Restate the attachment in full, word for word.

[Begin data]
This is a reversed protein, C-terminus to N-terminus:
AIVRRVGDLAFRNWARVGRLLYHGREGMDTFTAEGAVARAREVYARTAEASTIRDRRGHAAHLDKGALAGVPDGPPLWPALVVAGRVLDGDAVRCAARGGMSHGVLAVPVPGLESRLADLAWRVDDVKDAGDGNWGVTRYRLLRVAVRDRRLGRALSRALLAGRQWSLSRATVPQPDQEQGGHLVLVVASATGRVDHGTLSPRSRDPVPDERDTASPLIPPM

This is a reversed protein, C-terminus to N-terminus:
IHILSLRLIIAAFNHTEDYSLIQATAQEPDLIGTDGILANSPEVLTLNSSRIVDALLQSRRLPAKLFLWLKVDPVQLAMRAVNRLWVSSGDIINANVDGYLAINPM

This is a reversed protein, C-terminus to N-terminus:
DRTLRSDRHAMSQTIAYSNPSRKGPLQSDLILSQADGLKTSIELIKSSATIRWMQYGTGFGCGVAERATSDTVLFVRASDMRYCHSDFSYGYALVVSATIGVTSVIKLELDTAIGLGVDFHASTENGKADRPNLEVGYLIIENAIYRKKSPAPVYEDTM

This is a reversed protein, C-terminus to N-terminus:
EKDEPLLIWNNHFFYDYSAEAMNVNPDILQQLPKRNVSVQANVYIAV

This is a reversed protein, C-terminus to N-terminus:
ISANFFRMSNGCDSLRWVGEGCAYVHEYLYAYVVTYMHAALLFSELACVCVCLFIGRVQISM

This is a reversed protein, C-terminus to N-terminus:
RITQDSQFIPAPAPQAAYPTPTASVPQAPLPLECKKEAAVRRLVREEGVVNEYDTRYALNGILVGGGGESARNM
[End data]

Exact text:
This is a reversed protein, C-terminus to N-terminus:
AIVRRVGDLAFRNWARVGRLLYHGREGMDTFTAEGAVARAREVYARTAEASTIRDRRGHAAHLDKGALAGVPDGPPLWPALVVAGRVLDGDAVRCAARGGMSHGVLAVPVPGLESRLADLAWRVDDVKDAGDGNWGVTRYRLLRVAVRDRRLGRALSRALLAGRQWSLSRATVPQPDQEQGGHLVLVVASATGRVDHGTLSPRSRDPVPDERDTASPLIPPM

This is a reversed protein, C-terminus to N-terminus:
IHILSLRLIIAAFNHTEDYSLIQATAQEPDLIGTDGILANSPEVLTLNSSRIVDALLQSRRLPAKLFLWLKVDPVQLAMRAVNRLWVSSGDIINANVDGYLAINPM

This is a reversed protein, C-terminus to N-terminus:
DRTLRSDRHAMSQTIAYSNPSRKGPLQSDLILSQADGLKTSIELIKSSATIRWMQYGTGFGCGVAERATSDTVLFVRASDMRYCHSDFSYGYALVVSATIGVTSVIKLELDTAIGLGVDFHASTENGKADRPNLEVGYLIIENAIYRKKSPAPVYEDTM

This is a reversed protein, C-terminus to N-terminus:
EKDEPLLIWNNHFFYDYSAEAMNVNPDILQQLPKRNVSVQANVYIAV

This is a reversed protein, C-terminus to N-terminus:
ISANFFRMSNGCDSLRWVGEGCAYVHEYLYAYVVTYMHAALLFSELACVCVCLFIGRVQISM

This is a reversed protein, C-terminus to N-terminus:
RITQDSQFIPAPAPQAAYPTPTASVPQAPLPLECKKEAAVRRLVREEGVVNEYDTRYALNGILVGGGGESARNM